In recent weeks, Rivian also faced a revolt from customers after the company said it would charge them more to deliver vehicles they had preordered. Rivian backtracked, saying it would honor the original price.
Difficulties in obtaining materials used to make Rivian’s electric trucks, SUVs and vans has slowed production at its Normal, Illinois plant, CEO RJ Scaringe said during a Thursday conference call.
Rivian now expects to make 25,000 vehicles in 2022, although it has the capacity to make 50,000, he said.
Shortages of semiconductors, wire harnesses and printed circuit boards have been the most problematic, he said.
“Our production lines are sitting idle far more often than we’d like because we’re waiting on components,” he said.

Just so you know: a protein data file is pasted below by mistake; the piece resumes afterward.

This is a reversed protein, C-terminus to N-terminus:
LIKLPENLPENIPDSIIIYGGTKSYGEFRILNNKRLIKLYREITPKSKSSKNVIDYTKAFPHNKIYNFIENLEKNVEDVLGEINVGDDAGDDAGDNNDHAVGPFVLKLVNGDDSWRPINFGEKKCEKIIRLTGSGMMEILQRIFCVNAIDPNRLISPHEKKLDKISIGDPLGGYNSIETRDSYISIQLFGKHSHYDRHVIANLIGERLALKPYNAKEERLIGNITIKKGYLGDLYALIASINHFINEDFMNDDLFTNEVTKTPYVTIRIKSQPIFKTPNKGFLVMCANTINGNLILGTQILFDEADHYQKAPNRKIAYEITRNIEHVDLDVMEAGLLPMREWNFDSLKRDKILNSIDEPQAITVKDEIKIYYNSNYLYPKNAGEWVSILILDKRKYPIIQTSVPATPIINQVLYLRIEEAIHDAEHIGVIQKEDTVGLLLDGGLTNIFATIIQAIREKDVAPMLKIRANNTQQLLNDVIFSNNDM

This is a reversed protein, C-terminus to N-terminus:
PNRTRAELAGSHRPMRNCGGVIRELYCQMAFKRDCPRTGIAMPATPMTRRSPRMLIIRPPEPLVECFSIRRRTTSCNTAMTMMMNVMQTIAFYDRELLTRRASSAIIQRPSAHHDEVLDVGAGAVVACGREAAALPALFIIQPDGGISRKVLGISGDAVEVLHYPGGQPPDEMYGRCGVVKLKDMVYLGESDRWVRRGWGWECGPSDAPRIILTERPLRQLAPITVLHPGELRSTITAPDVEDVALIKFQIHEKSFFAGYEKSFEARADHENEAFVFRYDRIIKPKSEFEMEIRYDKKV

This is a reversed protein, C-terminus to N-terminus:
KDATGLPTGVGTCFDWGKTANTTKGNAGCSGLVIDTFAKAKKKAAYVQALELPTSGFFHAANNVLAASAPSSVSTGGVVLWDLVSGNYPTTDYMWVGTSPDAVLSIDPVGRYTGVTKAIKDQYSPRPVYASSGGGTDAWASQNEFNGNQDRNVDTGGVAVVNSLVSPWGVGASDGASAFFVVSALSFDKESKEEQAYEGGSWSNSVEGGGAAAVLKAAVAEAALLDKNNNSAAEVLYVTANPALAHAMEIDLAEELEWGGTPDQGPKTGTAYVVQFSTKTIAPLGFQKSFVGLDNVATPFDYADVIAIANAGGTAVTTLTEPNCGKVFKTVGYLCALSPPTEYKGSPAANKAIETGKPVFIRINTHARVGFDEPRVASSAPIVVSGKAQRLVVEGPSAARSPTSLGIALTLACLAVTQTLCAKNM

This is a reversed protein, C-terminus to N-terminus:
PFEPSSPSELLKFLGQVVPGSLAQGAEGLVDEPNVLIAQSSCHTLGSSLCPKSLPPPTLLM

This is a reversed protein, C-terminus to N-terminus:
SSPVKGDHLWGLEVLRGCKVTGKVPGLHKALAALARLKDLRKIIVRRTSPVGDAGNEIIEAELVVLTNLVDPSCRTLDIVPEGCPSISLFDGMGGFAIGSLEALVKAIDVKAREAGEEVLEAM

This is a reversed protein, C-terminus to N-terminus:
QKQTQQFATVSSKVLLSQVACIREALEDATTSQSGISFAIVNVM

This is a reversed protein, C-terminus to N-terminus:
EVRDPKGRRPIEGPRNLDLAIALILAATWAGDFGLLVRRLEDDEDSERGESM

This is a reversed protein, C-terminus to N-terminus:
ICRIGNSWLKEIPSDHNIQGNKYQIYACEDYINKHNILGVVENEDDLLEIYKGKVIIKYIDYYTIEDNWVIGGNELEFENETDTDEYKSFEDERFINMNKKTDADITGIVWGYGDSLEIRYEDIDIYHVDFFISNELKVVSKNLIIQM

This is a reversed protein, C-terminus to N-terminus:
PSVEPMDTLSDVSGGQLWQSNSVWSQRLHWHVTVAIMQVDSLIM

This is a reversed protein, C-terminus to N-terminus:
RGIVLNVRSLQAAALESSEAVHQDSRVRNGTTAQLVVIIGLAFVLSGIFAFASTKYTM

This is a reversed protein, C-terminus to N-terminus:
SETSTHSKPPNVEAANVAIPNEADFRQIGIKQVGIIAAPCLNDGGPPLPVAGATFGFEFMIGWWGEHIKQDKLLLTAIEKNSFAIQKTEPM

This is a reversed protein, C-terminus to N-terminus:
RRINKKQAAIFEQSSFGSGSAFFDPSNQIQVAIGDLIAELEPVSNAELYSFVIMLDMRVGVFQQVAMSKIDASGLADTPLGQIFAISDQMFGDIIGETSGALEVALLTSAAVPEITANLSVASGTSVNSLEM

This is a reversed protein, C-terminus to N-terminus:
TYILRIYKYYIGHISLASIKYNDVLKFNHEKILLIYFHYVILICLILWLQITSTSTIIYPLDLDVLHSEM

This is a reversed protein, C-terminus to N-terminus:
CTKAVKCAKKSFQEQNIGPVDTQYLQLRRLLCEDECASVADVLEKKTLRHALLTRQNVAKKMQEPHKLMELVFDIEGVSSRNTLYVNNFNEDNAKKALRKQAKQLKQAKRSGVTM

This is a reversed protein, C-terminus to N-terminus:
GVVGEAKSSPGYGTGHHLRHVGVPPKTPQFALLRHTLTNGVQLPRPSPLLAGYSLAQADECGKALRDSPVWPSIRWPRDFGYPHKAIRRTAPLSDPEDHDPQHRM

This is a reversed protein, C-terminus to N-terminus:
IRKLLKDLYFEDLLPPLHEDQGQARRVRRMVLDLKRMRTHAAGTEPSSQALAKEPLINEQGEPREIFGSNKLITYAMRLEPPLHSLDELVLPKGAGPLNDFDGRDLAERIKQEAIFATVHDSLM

Scaringe told analysts that half the customers who canceled their orders after the price hike had restored their reservations.
Consumer interest in Rivian’s EVs remains high, as its backlog of orders has increased this year, Scaringe said. That expected strong demand is the primary reason Rivian wants to build a second factory in Georgia.
Work on Rivian’s plant is slated to start this spring at a 2,000-acre site in Morgan and Walton counties, about 45 miles east of Atlanta.
Cox Enterprises, owner of The Atlanta Journal-Constitution, owns a 4.7% stake in Rivian and supplies services to Rivian. Sandy Schwartz, a Cox executive who oversees the AJC, is on Rivian’s board of directors and holds stock personally. He does not take part in the AJC’s coverage of Rivian.